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Dear Ben Carson,

Yesterday, you said that enslaved people were immigrants, and whether you believe that deep down in the soul you used to possess, one can never know. Nevertheless, I am going to talk to you even though I fear you vacated your body a long time ago. I believe you sent yourself away where no one could touch you. You went crazy first and now you exist in parts. You, dear Ben, are a man who once was. But being a woman of hope, I ask: can you walk a ways and see where your heart is? I imagine it used to beat with such vigor and passion, a magic heart.

I believe you are dying a slow death in the shell of your skin, because what else could bring you to say enslaved human beings who were stacked atop each other with no room to move or breathe or relieve themselves, who were starved and whipped and raped, who were ripped from their husbands and wives and from their children—many of whom died during the treacherous journey, their bones their only song now at the bottom of dead seas made holy now by their gleam—were immigrants? They were enslaved, Ben. They were worked, often, to death, for nothing. That’s call slavery, Ben. It went on for four centuries. Ben, did you know they were in chains? Ben, what immigrants be in chains? Ben, you sound so stupid, but unfortunately, you are not merely stupid. If you were merely stupid, this would not cause us such outrage. Ben, we knew a while ago that you had become…different. Conservative. Ignorant. Bigoted. You didn’t look or talk like the Ben who was once ours—the way the Temptations are ours, the way Barack and Michelle are ours, the way Anita Baker is ours, the way Maxine Waters is ours, the way gospel and the blues are ours. But we weren’t enough for you. Our love wasn’t good enough for you, and neither was self-love. Even the best Uncle Toms can be said to have been bought. Oh, Ben. I do not believe anyone bought your soul; I believe you just gave it away. And you can’t stand yourself no more. I might’ve felt bad enough to weep for you, except you chose this.

I don’t know where your hands have been, even though I know what they used to be: beautiful, brilliant hands, soft as an angel’s wing, doing God’s mighty work. Ben, you think you doing God’s work now? You ain’t. No one loves you enough to tell you because everyone in your circle is still clinging to the Ben Carson you used to be in hopes that, maybe, you could return. But I sense no one is holding their breath on that. Your new, white friends must love all that you have become: a lonesome shell that is either silent or, when he speaks, deadly.

Though I believe you are gone, gone, gone, I got to at least tell you about yourself. Ben, how many Black boys and girls wanted to be doctors and surgeons because of you? But look what you did yesterday: you made racist white people—and even non-racist white people—get off for slavery. Yeah, you did that. I know it can’t sting you just right because you deadened yourself a while back. Nevertheless. You made them believe we wanted that torture and terror. Ben, do you realize you made them believe it was okay to steal us from our first homes? That somehow, slavery was part of our striving? Ben, do you know you told them we wanted that? That we believe it was all worth it for the American Dream, which for many of us, remains a trick? Ben, your hands dirty. They ain’t just dirty, though, Ben. Your hands bloody. Your hands bloody with Black blood. You put bodies on those ships yesterday. You put chains on little children. You said “immigrants” as if we chose. As if that could even be possible. If you were only stupid, Ben. But no.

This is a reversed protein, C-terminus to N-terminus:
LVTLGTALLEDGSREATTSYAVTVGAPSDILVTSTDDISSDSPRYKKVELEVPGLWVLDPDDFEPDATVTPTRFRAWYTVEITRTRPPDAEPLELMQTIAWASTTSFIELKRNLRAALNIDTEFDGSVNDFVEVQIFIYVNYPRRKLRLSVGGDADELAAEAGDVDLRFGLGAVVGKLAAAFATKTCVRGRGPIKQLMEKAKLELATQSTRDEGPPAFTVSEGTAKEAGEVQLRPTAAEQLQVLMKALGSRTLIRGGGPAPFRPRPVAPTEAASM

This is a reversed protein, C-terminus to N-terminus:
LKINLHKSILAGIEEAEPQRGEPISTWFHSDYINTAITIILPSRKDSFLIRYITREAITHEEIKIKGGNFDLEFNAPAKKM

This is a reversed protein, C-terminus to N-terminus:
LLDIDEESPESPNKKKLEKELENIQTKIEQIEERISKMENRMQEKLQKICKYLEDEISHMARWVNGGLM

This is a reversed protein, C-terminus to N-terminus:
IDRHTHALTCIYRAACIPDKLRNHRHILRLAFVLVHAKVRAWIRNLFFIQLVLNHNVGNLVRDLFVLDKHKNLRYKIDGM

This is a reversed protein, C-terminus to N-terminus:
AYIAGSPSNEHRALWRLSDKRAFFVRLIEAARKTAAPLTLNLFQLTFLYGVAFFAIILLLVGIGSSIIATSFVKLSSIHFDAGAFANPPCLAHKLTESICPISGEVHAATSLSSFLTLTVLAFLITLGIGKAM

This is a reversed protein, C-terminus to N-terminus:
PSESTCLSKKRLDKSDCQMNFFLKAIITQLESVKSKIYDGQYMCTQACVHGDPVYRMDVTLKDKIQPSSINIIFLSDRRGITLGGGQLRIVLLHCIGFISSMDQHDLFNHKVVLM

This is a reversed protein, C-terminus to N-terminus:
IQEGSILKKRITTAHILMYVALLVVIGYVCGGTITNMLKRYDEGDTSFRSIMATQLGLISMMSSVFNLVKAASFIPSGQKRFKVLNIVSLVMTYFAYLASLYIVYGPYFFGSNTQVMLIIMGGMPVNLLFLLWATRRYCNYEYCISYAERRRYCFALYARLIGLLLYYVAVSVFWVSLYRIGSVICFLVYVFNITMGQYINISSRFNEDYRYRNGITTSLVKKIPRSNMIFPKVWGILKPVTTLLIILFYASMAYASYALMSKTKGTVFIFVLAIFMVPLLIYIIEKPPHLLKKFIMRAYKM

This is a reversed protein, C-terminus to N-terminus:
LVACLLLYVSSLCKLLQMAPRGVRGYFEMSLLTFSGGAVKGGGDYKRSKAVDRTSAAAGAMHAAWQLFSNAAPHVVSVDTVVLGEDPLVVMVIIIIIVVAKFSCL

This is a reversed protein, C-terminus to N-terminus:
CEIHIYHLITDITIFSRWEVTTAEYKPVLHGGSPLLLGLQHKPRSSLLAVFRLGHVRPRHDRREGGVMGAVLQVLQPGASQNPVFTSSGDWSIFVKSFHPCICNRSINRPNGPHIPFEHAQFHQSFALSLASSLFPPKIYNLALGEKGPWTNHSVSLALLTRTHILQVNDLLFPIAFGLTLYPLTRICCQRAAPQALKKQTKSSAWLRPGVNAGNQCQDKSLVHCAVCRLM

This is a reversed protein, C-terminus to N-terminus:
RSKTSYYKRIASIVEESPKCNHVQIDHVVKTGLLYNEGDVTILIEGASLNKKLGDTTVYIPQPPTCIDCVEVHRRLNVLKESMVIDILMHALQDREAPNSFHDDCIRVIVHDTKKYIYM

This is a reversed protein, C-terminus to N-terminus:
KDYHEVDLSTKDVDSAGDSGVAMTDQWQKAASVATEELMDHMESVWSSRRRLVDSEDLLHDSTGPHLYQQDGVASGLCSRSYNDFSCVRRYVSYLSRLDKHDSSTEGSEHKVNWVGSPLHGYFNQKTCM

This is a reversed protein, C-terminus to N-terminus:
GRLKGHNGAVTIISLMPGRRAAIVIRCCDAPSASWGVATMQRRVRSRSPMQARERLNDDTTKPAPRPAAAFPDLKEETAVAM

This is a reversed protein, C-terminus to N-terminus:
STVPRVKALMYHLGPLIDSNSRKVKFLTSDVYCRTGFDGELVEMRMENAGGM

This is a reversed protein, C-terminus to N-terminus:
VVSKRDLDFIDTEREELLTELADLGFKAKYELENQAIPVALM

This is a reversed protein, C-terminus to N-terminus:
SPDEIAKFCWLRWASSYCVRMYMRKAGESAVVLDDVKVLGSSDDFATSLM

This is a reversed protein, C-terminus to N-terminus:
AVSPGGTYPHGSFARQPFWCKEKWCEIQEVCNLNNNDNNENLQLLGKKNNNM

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It’s sad that you have chosen to be comatose because they were jealous and couldn’t take your Black genius, how you understood the brain—back then— the way Morrison understands language or the way Miles knew his horn. Ben, you are probably struggling with whom I mean when I say they. I mean white people. I see you shaking your head at that Ben, but they were lesser than you because they couldn’t stand all the genius you were. They hated the way your mind outmaneuvered theirs. Oh, Ben. I can only imagine the landmines of micro and macro aggressions you withstood, on the regular. You were a beautiful brown tree, and they were a hurricane. A fist formed to pound you. I can only imagine the word “nigger” on repeat and all the countless, creative ways they called you that, day in and day out. After all, their greatest creativity is their brutality. The more creative your genius became, the more they reviled you. The more rootless you felt. You let it sink into the bone, how much they hated you. You let them wear you out. Their whiteness haunted you. Their whiteness said you ain’t shit, and you believed them because you wanted their love.